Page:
Most kids when told repeatedly by a police officer with a gun drawn to put the weapon down will do so, and will not instead raise the weapon over their head and advance on the officer.
You're absolutely right. And most cops, when perceiving a threat, will back up, assess the situation, and give the threatening person several warnings. But a few will just draw and fire.
Agree. BIG fan of the zombie aesthetic (from way back, btw. Cause, ya know, I'm cool) but apocalyptic horror and violence are not for kids.
"See Billy, Mamma came home with a fever one day. When daddy was trying to help her to the bathroom in the middle of the night she bit him. Bad Mommy! While daddy was bleeding out she went into the baby's room and ate your little sister alive, right out of her crib! Good thing the helpless screaming didn't last long! Better get your NERF ZOMBIE-HUNTER MACHETTE ™ and split mommy's head right the hell open! EWWW, look at mommy's brains! GOOD JOB!
UH OH… Here comes daddy!"
I'm with you here. I can recall quite clearly the war games we played as children, and we were quite able to create 'replica' weapons out of sticks or garbage bags or whatever. I don't think anyone's being done a favor when parents show tacit approval of extreme violence by giving their kids toy weapons.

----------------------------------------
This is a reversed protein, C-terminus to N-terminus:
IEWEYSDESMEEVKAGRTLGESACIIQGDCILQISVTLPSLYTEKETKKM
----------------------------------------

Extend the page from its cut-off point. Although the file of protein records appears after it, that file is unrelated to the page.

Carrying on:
This is definitely an "it depends" thing. One of my really happy moments as a early grade-school kid was my dad's making me the sword I was sure I needed to complete my princess outfit. It was OK to be a princess knight! I've also seen kids for whom it was pretty obvious firearms had become glamorized by the forbidden-fruit effect. On the other hand, some parents do seem to completely normalize everything weapons related. That's not what you want either. As with so much, you have to know the kid and the circumstances.
But again, how is that at all comparable to anything?
Why link to a story about a man with an axe acting crazily who clearly wasn't just drawn and fired on without any warning, being that it's completely unrelated in pretty much every way to the concept of a kid with a nerf zombie-hunter machete somewhat foolishly showing it to Mr. Police Officer?
Ummmm.... I didn't.